Thank you for the suggestion of using a children’s illustrated Bible, for a novice. What a great idea! It really is hard knowing even where to start, when talking to someone with absolutely no idea what the Bible is about.

      Also, a great suggestion about keeping the topic to their specific need or concern. People need to see where the Bible is relevant to their life.

      Thank you, for the input! I’m learning lots of good stuff, here!

  5. I actually have been encountering this exact question the pasy week or so.. We started a bible study at work and we are going thru Matthew, and last weekend we got to the Beattitudes and the Law. Well, one of the girls asked me why would God give us the laws in the first place (in the Old Testament) knowing we would not be able to live up to them. The answer to me is sooooo simple, I don’t think I had ever before thought of giving the answer to anyone not understanding that it is because he was sending the answer – Jesus. The whole thing from the very beginning was set-up that way. And the Law is just a standard a written way of saying we can’t do it without Christ, we need him. Like I said, to me it is that simple. Yes, in know I can on and on and on about it, go into God’s Glory, a relationship, etc., but without that ‘simple’ understanding those other things have no grounds.
    I of course gave her this answer and her question again is, but why would he even create Adam pre-destined to not be able to live up to His standards. Why not lower the standard, or not allow us to go below the standard. Why set it up to even be required to send your son to die?…….
    Like you pointed out, it was at this point that I realized how ill-logical this sounded, and my only response was well, let’s look it up in the bible and get back together on it next time.
    I asked my pastor about and did find this very good verse in Galations 3:10-14, explaining that, and how, Jesus fulfills the Law of the Old Testament. Which I thought was very good, since that is where her question started from.
    So, from this experience I have realized that is the Holy Spirit that leads people to Christ, not me or anyone else. It doesn’t matter what I do, but what Christ does thru me.
    I have realized to pray a lot for those around me to be open to the word of God, for their hearts and minds for be listening and open to the Spirit.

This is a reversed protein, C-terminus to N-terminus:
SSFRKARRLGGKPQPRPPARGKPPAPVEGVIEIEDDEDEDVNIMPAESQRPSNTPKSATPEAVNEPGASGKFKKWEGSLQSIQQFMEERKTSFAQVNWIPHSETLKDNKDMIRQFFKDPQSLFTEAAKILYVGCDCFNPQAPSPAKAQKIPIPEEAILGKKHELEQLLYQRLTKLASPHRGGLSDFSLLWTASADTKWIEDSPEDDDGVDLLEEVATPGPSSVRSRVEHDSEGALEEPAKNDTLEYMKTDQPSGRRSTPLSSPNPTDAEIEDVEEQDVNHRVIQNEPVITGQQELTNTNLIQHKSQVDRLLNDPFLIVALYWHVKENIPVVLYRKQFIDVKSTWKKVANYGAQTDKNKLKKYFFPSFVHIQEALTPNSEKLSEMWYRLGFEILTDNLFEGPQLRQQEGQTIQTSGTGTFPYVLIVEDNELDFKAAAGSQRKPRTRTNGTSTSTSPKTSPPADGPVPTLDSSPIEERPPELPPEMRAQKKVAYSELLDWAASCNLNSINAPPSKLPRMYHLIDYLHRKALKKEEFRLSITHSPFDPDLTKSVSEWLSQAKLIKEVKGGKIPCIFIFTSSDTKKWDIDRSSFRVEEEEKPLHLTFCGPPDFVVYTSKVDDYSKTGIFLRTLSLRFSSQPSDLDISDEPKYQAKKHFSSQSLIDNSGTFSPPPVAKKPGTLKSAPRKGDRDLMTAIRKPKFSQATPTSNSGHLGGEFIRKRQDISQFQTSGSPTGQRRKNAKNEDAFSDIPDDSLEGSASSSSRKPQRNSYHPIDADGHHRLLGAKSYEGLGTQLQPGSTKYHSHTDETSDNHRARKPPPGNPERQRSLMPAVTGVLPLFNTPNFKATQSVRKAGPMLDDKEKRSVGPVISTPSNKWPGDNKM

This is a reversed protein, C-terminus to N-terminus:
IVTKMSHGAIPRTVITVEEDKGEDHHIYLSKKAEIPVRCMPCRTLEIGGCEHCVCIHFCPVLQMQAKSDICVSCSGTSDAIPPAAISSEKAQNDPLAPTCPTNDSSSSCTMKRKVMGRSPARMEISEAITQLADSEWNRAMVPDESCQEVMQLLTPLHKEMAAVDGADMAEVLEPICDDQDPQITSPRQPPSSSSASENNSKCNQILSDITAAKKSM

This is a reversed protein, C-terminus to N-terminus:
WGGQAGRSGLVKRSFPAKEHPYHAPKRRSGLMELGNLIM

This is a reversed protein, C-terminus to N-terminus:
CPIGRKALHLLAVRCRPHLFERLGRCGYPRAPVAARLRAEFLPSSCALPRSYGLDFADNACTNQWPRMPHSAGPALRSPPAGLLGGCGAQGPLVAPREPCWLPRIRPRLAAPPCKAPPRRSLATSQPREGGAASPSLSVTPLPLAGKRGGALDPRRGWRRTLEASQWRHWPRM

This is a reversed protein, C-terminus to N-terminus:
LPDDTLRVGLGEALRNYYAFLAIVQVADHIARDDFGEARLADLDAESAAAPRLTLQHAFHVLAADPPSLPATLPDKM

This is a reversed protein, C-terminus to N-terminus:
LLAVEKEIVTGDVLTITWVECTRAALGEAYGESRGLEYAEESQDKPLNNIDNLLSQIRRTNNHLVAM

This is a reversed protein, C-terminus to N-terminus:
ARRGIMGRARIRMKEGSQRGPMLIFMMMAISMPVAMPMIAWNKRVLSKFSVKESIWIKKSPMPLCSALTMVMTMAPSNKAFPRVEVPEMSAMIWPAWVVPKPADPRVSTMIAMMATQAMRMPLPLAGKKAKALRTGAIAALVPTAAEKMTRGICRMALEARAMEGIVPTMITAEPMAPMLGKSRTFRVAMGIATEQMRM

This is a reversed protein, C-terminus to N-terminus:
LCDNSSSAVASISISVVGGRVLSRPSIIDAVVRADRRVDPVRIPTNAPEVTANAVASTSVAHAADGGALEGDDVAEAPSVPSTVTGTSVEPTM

And also, I am starting to realize that I am may just be the person that the Spirit uses to plant a seed, just a seed sometimes. Like you said it is a process. And so sometimes, most the time, many believers are used in the process of just one person being saved.
    Someone plants the seed, and someone waters it, someone shines light on it, and eventually someone is ready to bloom – and to always be ready and praying to see when the spirit has brought them to that point, for the strength and courage to be able to bring this person that is now ready for the gospel to Christ.

  6. I think that’s the key, Tabitha. Much prayer and the realization that it has to be the work of the Holy Spirit. Yes, He uses us, as His messengers, but the message is His, and only He can truly communicate it.

    Thanks, much, for your comment, and for your faithfulness! Love you!

    • Thanks, and by the way, not sure I actually answered your question, but I use the Logical and the Gospels for as far as I can. I relate to the person on whatever we have in common, which here recently is things like marriage, kids, childbirth, breastfeeding, and oddly enough creation (I don’t know why, but that last keeps coming up as to what my opinion about it is, but hey it lead to a bible study) But, like I said, here lately I have started realizing that that may be all I can do, but that at least I did that if I can’t do more. If I can YEAH! its my turn for God to use me to help this child of his find Him, if not it’s an awesome feeling to know that I have planted a seed. 😉

      • That is such an amazing feeling, isn’t it? To realize we have been used of God to bless someone else’s life! So humbling, yet such an honor, all at the same time…

        Love you!